One of the the annual traditions of the NFL Combine is debating the worth of the Wonderlic test. As we all ask when the calendar hits late February, how does knowing the amount of days in a given month help determine whether or not a player can play football?
The NFL is debuting the Player Assessment Test, cheekily abbreviated to PAT, today on offensive linemen, tight ends and specialists. Joseph Person of the Charlotte Observer provided a detailed background piece on the test and, most importantly, its designer.
The PAT was designed by Washington, D.C., attorney Cyrus Mehri. As Person describes, Mehri has a long history with the NFL.
"Mehri successfully brought discrimination suits against corporate giants such as Texaco, Coca-Cola and Ford," Peoples writes. "He also helped craft the Rooney Rule, which requires teams to interview at least one minority candidate for head-coaching and general manager positions, and co-founded the Fritz Pollard Alliance, which champions minority hiring in the NFL."
Mehri's work is certainly worthwhile, but he clearly comes to the NFL with a very specific history. Isn't there someone out there that can create a similar test, or maybe even a better one, with a neutral background?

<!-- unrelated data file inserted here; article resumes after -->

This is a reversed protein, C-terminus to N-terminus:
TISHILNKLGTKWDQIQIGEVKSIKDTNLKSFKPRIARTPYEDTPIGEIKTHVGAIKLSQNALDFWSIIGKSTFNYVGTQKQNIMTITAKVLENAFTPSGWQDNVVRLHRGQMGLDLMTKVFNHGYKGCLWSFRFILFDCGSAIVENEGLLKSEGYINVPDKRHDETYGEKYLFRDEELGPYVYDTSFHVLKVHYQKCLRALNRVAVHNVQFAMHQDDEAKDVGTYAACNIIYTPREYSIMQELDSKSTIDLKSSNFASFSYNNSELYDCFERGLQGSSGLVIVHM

Teaming with psychologist Henry Goldstein, the article states Mehri's test is an hour-long, 100-question assessment designed to pinpoint a player's mental toughness through "football-related dimensions".
“If you’re going to be a Pro Bowler in the NFL or in the Hall of Fame, you have to be tremendously smart – football smart,” Mehri said. “But you may not be a guy who performed well in tests in school. I think this is going to provide a lot of information and be really good for guys who are really smart, but not necessarily book smart.”
Approved by John Elway and and New York Giants general manager Ernie Accorsi, the NFL will implement the PAT on one-year trial period for the time being.